This is a wordless picture book that looks at the homes and lifestyles of two families completely opposite from each other on the globe. One family is from Sydney, Australia, and one family is from a small village in Morocco. The story contains one family on the left pages, and one family on the right pages, and the reader is meant to compare and contrast the two lifestyles solely by observing the pictures.This book has a very unique and appealing format, which keeps readers interested and cause...more
Carly Wesley
This book shows two families side by side, one from Australia and from Morocco, North Africa. This is designed to be read side by side and see the differences and similarities to the families depicted. In the beginning it explains the point of the book in English and in the language that the other family would speak and write in. As you turn the pages the two parallel photos show bedtime then waking depictions of both families, including prayer. As you read on you see the differences from a traf...more
Jennifer
I recommend this book for any age.
Two diverse countries and cultures are linked with warmth and charm in this two-in-one picture book. This innovative picture book comprises two stories designed to be read simultaneously - one from the left, the other from the right. Page by page, we experience the lives of two little boys - one from an urban family in Sydney, Australia, the other from Morocco. From busy motorways to desert landscapes, these worlds couldn't be further apart. Yet with the journe...more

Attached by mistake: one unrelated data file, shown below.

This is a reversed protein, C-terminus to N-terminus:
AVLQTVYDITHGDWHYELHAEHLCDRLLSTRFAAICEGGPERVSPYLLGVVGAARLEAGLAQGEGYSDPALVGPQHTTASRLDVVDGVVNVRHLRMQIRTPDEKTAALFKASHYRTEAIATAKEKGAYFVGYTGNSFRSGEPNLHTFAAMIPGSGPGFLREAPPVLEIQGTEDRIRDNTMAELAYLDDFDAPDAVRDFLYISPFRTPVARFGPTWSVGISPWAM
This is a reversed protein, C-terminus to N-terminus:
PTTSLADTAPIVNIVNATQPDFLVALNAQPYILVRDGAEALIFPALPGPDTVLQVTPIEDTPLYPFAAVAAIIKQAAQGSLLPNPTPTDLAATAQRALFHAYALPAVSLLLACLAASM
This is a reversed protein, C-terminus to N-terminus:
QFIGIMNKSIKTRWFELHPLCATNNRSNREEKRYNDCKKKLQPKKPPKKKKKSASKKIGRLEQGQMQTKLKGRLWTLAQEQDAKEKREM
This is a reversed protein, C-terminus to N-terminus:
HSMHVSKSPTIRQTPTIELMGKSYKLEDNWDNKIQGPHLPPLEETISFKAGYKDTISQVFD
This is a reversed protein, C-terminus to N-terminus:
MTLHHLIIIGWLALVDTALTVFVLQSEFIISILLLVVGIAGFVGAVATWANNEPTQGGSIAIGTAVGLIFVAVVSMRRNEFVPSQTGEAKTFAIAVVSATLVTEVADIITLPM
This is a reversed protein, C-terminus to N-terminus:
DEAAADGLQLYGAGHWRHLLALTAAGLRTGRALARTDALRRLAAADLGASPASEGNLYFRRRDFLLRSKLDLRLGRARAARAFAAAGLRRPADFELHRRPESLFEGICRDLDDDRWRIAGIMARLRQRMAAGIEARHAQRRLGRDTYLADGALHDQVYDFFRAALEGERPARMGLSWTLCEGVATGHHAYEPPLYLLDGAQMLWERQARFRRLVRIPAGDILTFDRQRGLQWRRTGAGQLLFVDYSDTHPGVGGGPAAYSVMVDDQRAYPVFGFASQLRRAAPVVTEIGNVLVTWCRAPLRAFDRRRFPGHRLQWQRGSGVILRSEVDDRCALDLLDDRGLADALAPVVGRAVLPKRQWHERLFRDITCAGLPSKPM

Lauren
Mirror by Jeannie Baker is a nice little wordless book about two different families in two very different countries. It follows them on a normal day. I really liked the side by side story so you could see what either was doing a the same time of day.

Text-to-Self: This book reminded me of UNO actually. Our campus is very diverse, and especially in the cold winter I wonder what their home countries are like at this time of year or in their winter.

Text-to-Text: This book made me think about the bo...more
Brooke Kelly
Mirror is a unique wordless book that contains two stories you read simultaneously. The stories are about two different families; one family lives in Australia and the other lives in Morocco. The stories depict a typical day in the family’s lives (i.e. shopping, sharing a meal, etc.). Their lives are very different yet some things are similar for all families.